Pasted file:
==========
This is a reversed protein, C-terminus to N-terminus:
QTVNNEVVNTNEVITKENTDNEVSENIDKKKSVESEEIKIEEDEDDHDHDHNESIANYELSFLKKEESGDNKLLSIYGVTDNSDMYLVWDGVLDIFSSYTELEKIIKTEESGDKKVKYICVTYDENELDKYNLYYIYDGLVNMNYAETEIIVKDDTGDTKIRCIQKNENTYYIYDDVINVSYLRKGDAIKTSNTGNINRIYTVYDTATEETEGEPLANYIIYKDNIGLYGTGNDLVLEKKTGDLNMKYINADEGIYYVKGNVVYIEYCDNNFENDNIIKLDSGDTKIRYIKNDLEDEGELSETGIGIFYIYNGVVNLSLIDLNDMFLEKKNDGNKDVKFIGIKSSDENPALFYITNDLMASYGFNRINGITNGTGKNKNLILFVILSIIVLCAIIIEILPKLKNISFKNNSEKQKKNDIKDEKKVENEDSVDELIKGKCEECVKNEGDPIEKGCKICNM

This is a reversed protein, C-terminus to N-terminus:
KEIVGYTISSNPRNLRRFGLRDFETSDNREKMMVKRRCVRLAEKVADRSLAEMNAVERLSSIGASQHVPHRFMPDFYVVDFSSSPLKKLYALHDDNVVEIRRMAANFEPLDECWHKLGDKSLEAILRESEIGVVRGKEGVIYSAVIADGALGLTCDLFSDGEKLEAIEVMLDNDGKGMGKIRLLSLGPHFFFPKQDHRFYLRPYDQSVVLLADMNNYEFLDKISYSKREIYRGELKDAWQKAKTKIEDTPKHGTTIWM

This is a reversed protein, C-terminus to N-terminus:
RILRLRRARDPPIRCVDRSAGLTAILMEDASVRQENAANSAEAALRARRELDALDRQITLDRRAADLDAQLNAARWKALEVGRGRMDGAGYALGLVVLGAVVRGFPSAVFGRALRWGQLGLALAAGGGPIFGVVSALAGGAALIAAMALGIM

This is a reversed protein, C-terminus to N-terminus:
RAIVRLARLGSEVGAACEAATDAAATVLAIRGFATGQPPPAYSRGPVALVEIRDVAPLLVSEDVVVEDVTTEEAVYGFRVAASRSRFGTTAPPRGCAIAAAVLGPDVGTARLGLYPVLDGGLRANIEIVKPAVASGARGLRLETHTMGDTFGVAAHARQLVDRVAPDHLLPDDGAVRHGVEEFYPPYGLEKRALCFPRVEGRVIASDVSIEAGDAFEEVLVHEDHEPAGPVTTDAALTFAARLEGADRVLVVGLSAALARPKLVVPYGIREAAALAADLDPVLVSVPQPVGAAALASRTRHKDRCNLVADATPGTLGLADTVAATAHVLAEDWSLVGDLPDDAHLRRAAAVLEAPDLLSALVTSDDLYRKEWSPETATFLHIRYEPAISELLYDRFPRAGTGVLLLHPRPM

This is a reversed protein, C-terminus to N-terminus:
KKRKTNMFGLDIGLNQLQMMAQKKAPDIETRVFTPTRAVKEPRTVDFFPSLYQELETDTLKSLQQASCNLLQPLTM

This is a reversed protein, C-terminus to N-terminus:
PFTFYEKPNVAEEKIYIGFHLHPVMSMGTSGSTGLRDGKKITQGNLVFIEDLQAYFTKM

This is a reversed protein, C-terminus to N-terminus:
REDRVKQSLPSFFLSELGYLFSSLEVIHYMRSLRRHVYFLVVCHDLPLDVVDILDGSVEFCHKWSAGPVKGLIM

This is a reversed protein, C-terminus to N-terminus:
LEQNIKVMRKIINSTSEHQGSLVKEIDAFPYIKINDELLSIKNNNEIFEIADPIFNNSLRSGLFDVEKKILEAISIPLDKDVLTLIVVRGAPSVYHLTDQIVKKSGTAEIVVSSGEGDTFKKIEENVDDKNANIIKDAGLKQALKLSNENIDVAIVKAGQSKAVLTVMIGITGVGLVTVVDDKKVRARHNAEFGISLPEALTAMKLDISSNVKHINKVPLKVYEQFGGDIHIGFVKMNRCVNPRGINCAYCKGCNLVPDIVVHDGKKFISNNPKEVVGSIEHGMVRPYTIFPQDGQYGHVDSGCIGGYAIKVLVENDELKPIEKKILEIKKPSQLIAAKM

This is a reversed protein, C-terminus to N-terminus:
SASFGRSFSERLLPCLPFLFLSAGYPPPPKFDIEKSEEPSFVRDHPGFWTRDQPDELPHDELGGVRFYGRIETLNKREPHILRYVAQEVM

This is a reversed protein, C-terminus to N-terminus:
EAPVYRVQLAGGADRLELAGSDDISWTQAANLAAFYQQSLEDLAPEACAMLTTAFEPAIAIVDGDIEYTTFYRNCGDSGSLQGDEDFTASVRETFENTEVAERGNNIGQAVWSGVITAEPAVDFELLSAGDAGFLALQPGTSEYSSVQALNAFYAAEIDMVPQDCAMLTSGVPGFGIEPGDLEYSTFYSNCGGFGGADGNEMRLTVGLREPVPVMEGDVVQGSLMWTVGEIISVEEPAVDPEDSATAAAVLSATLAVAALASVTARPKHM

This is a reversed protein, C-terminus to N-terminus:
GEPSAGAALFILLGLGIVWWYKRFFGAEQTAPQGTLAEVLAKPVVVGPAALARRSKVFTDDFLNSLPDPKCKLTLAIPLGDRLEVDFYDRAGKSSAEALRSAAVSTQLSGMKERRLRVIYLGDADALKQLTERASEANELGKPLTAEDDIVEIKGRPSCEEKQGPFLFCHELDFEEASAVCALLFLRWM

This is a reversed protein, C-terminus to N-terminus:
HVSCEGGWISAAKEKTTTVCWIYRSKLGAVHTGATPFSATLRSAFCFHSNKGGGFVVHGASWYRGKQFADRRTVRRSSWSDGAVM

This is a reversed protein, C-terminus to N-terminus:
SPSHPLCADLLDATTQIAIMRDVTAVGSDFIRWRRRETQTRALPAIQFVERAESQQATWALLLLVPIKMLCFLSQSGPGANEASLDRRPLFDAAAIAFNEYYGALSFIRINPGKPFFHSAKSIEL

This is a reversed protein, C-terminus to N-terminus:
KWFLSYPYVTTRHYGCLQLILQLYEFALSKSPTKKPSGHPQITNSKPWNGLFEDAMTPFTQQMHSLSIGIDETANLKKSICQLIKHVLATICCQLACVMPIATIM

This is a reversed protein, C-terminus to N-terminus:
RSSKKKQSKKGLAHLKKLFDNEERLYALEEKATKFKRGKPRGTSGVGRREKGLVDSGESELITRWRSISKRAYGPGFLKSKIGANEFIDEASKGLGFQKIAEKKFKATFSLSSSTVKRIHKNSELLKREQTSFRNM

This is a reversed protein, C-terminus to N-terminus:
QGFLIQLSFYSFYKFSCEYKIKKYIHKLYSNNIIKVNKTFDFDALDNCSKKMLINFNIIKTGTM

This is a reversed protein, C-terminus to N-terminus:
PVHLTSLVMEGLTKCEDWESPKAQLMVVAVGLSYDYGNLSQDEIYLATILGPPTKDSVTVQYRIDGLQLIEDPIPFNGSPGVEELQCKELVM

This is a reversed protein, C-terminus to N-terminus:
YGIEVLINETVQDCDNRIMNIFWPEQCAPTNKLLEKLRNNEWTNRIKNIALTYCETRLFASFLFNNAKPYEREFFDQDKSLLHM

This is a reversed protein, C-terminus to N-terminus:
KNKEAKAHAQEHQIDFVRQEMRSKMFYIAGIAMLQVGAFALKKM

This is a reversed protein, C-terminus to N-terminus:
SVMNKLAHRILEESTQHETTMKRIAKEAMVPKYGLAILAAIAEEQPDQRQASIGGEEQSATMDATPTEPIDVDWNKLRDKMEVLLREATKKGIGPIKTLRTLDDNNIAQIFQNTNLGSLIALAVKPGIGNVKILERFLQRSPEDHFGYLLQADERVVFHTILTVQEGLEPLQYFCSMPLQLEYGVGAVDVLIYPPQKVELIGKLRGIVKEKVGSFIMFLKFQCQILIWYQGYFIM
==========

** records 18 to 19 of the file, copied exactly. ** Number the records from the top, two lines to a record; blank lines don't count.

This is a reversed protein, C-terminus to N-terminus:
YGIEVLINETVQDCDNRIMNIFWPEQCAPTNKLLEKLRNNEWTNRIKNIALTYCETRLFASFLFNNAKPYEREFFDQDKSLLHM

This is a reversed protein, C-terminus to N-terminus:
KNKEAKAHAQEHQIDFVRQEMRSKMFYIAGIAMLQVGAFALKKM